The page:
The start of free agency is now less than two months away after the 2022 Ravens were eliminated in the opening round of the playoffs.
Entering Wednesday with 47 players under contract for next season, the Ravens are still waiting for the NFL to set the 2023 salary cap, which reportedly could exceed $220 million after it sat at $208.2 million this past season. Of course, what salary cap flexibility Baltimore has will largely depend on the status of free-agent quarterback Lamar Jackson, who is expected to receive the franchise tag if a long-term agreement isn’t reached by early March. For what it’s worth, OverTheCap.com projects the Ravens to have just under $29 million in space based on a $225 million cap, but that doesn’t account for Jackson, whose tag is projected to cost more than that.
In other words, general manager Eric DeCosta will definitely need to create more cap flexibility by extending, restructuring, or even terminating the contracts of select veteran players, especially if he doesn’t strike a long-term agreement with Jackson. The window for using the franchise tag or transition tag opens on Feb. 21 and closes on March 7, and teams must be in compliance with the 2023 salary cap by the start of the new league year on March 15.
A look back at last year reminds that most of the Ravens’ 2022 free-agent class didn’t return, which is the nature of the beast in the NFL.
Below is a look at Baltimore’s 2023 class of free agents:
UNRESTRICTED FREE AGENTS
The Ravens will have the opportunity to extend any of the following unrestricted free agents before they’re permitted to officially sign with any of the 32 teams beginning March 15 at 4 p.m.
OLB Vince Biegel — Vying for a roster spot before tearing his Achilles tendon in early August, the 29-year-old seems unlikely to be part of next year’s plans.
RB Kenyan Drake — The veteran back had his moments filling in for J.K. Dobbins and Gus Edwards over the first half of the season, but he was a healthy scratch for four of the last five games.
CB Kyle Fuller — The Mount St. Joseph product tore his ACL in Week 1 and was already coming off a rough 2021 season in Denver, leaving his football future up in the air.
RB Justice Hill — Though the 2019 fourth-round pick averaged a career-high 5.3 yards per carry returning from last year’s Achilles injury, his touches remained limited and you wonder if he’ll aim for a fresh start elsewhere.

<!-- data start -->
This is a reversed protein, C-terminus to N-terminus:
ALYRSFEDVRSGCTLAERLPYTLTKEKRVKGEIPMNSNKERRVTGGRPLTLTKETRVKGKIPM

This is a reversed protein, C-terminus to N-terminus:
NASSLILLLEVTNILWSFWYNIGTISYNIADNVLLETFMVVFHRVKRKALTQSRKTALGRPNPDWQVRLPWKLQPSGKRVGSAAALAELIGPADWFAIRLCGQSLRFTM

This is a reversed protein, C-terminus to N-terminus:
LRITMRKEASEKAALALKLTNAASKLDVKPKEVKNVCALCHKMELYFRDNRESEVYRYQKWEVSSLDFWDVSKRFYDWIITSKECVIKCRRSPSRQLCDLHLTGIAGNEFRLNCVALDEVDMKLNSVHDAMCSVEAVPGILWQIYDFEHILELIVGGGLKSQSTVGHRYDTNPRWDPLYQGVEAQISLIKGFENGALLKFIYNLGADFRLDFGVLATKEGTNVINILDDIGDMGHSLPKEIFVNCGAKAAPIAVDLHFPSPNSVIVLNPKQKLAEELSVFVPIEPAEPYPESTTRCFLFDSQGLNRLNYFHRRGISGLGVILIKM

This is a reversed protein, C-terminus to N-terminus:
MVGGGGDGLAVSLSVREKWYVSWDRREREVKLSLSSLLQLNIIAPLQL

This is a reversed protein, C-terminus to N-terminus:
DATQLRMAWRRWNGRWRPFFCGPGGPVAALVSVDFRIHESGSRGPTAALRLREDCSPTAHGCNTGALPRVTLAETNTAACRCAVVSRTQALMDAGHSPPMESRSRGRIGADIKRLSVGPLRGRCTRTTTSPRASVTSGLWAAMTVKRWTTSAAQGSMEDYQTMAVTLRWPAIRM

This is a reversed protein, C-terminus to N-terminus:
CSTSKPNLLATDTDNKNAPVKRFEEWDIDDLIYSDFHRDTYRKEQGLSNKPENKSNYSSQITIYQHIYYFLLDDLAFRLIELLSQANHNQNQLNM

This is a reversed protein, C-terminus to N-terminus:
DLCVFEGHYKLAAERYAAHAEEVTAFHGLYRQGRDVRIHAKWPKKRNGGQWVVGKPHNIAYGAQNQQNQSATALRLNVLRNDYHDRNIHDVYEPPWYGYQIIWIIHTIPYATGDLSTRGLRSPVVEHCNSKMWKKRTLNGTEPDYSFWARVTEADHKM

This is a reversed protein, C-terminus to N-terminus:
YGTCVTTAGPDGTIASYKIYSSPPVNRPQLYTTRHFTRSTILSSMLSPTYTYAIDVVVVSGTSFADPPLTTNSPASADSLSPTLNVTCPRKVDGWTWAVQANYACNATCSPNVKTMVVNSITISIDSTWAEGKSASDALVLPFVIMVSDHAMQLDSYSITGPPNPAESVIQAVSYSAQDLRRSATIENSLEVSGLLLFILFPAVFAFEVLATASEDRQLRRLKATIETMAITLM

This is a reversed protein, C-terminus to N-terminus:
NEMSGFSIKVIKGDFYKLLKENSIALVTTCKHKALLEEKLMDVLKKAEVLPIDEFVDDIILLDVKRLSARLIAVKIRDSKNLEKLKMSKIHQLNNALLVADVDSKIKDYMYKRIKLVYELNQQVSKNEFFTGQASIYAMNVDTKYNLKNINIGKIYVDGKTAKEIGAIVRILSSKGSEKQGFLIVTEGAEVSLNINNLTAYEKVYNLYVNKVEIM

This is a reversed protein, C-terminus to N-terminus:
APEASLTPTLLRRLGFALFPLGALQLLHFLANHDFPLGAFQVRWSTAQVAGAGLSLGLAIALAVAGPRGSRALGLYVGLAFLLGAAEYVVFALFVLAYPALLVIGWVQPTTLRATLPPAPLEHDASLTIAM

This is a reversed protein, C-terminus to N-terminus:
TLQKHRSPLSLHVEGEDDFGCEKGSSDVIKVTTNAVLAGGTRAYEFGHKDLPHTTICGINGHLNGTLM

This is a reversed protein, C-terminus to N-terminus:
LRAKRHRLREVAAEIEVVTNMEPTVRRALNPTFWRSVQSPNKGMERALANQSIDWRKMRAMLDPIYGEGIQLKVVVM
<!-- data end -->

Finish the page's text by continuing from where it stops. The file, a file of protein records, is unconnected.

OLB Justin Houston — Houston turns 34 later this week and has expressed interest in returning to the Ravens, but his production slowed considerably after registering nine sacks over his first seven games of the season.
QB Lamar Jackson — You probably hadn’t heard, but the 2019 NFL MVP is scheduled to become an unrestricted free agent, which is a pretty big deal.
OT Ja’Wuan James — Opening the season as Baltimore’s starting left tackle, James didn’t make it through the second quarter of Week 1 before tearing his Achilles and has now played in just four games since the start of 2019.
OLB Steven Means — The 32-year-old journeyman tore an Achilles in Week 2 and likely won’t factor into Baltimore’s plans for 2023.
TE Josh Oliver — Despite playing a more prominent role as a blocker, Oliver may not find room in a crowded tight end group that includes a pair of 2022 fourth-round picks, especially if offensive coordinator Greg Roman doesn’t return.
CB Marcus Peters — Ozzie Newsome often said he’d rather part with a veteran a year early rather than a year too late, which could be the way the Ravens approach the 30-year-old Peters unless he’s open to a team-friendly deal.
OLB Jason Pierre-Paul — Pierre-Paul, 34, still sets a good edge against the run, but the two-time Super Bowl champion’s pass-rushing contributions were pretty minimal over 14 games.
G Ben Powers — One of the better stories of 2022, Powers should do well for himself on the open market as an established starter, but he figures to be out of Baltimore’s price range with other roster needs and limited cap dollars.